Tickets for the original dates will remain valid for the new dates but refunds will be available if required in due course. Thank you for your understanding. Stay safe, and we look forward to seeing you in 2021.
“New Order and Pet Shop Boys unfortunately have to announce that our much-anticipated Unity Tour of North America, scheduled to start September 2020, will be moving to next year,” the band wrote. “We are rescheduling the tour to commence September 2021 and will announce the new dates shortly.”
Fans were told that the tickets they purchased for the original dates would remain valid for next year’s shows. Refunds will also be available should ticketholders be unable to make the rescheduled concerts.
“Thank you for your understanding. Stay safe, and we look forward to seeing you in 2021,” the statement concluded.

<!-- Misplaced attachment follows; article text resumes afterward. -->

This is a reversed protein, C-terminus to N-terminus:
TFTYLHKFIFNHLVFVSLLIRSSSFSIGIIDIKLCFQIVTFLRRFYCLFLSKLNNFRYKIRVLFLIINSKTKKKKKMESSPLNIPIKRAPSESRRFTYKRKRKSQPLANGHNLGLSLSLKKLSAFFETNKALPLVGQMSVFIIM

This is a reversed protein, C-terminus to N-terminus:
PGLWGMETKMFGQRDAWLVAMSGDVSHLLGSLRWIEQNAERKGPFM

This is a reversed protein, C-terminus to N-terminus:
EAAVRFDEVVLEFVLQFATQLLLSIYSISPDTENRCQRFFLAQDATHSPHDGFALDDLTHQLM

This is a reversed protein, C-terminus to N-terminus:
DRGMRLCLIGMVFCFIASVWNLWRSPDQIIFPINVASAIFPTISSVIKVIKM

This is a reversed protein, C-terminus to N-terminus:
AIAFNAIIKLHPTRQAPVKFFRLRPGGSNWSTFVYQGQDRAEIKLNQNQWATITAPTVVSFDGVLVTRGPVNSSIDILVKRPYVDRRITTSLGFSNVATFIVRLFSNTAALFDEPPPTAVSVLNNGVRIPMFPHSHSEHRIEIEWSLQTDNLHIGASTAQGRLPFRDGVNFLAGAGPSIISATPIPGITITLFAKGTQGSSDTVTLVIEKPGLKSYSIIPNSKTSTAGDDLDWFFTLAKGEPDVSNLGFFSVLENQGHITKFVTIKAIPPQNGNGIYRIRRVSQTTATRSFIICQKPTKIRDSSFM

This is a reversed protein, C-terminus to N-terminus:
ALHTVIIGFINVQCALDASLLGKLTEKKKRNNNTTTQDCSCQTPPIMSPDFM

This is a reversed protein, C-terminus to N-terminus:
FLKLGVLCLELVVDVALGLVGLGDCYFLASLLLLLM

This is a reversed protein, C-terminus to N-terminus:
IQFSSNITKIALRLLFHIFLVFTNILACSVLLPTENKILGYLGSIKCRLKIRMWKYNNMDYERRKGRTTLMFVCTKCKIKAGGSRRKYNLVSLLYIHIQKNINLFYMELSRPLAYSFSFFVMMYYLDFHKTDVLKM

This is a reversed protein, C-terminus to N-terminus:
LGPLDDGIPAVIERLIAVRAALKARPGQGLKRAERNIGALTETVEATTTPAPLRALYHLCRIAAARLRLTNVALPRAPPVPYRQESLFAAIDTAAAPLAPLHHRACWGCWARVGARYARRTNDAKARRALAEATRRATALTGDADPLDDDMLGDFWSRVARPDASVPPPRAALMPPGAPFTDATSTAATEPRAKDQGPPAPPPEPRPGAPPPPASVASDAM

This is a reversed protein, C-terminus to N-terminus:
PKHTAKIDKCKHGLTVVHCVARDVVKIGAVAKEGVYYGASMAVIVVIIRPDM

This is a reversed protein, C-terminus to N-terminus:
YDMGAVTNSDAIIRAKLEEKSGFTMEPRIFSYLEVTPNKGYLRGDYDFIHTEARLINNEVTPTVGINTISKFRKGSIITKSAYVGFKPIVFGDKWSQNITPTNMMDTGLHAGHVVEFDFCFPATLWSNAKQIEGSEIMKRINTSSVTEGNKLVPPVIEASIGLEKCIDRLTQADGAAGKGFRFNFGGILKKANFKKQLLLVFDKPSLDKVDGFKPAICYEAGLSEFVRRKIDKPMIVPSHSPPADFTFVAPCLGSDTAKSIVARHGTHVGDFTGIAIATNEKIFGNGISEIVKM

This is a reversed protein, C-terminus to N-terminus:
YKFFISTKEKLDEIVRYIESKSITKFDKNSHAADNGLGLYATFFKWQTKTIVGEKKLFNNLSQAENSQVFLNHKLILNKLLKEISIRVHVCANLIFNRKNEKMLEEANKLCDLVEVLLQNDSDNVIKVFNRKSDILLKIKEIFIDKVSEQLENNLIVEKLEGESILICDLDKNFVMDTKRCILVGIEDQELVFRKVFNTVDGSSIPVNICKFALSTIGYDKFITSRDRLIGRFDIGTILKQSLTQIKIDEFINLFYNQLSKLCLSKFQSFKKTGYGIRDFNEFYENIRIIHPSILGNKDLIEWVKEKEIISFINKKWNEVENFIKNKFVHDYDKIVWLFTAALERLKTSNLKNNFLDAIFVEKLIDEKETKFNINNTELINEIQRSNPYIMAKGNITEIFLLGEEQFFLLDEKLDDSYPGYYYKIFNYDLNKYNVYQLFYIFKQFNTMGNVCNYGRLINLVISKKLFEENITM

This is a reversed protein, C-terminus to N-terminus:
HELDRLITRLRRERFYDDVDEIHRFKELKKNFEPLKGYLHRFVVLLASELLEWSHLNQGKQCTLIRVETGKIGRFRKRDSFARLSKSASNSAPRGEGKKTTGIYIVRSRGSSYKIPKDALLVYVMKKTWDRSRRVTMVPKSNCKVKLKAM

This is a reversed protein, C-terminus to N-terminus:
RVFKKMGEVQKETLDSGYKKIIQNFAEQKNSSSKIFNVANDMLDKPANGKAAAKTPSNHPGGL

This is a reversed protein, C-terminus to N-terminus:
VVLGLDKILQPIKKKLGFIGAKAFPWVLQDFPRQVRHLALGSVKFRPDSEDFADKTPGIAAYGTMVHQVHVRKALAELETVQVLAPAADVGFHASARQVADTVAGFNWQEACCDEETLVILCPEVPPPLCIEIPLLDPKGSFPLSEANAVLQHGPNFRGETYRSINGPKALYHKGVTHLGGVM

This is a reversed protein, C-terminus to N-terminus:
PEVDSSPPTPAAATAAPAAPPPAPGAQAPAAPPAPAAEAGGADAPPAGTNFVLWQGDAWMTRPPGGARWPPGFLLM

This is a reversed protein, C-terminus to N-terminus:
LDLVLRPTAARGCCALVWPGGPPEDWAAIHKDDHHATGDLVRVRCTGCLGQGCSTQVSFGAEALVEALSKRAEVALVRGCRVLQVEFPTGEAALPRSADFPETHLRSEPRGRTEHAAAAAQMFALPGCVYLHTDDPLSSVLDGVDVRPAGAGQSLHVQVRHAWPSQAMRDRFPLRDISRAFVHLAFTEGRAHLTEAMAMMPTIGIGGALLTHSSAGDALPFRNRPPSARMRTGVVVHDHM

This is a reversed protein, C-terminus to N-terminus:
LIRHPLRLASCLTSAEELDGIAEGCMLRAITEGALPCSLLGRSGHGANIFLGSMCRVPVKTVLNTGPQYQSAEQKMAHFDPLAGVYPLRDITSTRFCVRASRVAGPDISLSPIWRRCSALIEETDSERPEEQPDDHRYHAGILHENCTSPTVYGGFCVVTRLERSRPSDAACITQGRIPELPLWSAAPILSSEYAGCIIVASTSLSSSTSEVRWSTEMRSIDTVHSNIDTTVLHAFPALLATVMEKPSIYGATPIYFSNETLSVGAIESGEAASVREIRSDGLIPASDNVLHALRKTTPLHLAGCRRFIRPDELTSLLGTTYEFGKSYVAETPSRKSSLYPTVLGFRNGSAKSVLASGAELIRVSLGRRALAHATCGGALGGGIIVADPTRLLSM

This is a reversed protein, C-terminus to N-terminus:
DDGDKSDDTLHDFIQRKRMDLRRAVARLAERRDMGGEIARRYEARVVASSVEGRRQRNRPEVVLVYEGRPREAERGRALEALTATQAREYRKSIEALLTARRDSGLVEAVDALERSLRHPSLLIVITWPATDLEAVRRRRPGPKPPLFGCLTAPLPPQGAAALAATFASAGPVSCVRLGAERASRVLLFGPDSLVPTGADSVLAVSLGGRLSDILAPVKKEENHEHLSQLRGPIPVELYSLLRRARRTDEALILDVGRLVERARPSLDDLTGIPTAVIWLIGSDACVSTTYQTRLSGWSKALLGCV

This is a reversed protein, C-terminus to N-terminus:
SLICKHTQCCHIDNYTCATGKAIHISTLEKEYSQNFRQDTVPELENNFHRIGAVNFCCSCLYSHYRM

You can see the affected dates below:
SEPTEMBER 2020 05 – Toronto, Budweiser Stage 09 – Boston, Rockland Trust Bank Pavilion 11 – Philadelphia, TD Pavilion at the Mann 12 – New York, Madison Square Garden 15 – Columbia, Merriweather Post Pavilion 18 – Chicago, Huntington Bank Pavilion 20 – Minneapolis, The Armory 24 – Vancouver, Pepsi Live at Rogers Arena 26 – George, Gorge Amphitheatre 30 – San Francisco, Chase Center
Shah has now shared another single which she explained is about “a toxic relationship” and the psychological tactic of gaslighting.
“[Buckfast] is definitely not my drink of choice or one that I would admit to drinking anyway,” she said. “I like the idea that it is brewed by Benedictine monks though, makes it seem that bit classier.
“But like this song, we hide our bad habits, the ‘food too embarrassing’, unworthy of our Instagram feed,” Shah continued. “The food we scrape together when we feel so shite and can’t take ourselves to the shop so make up a concoction of condiments leftover from old Indian takeaways and cut the corner of mould off the bread meals.”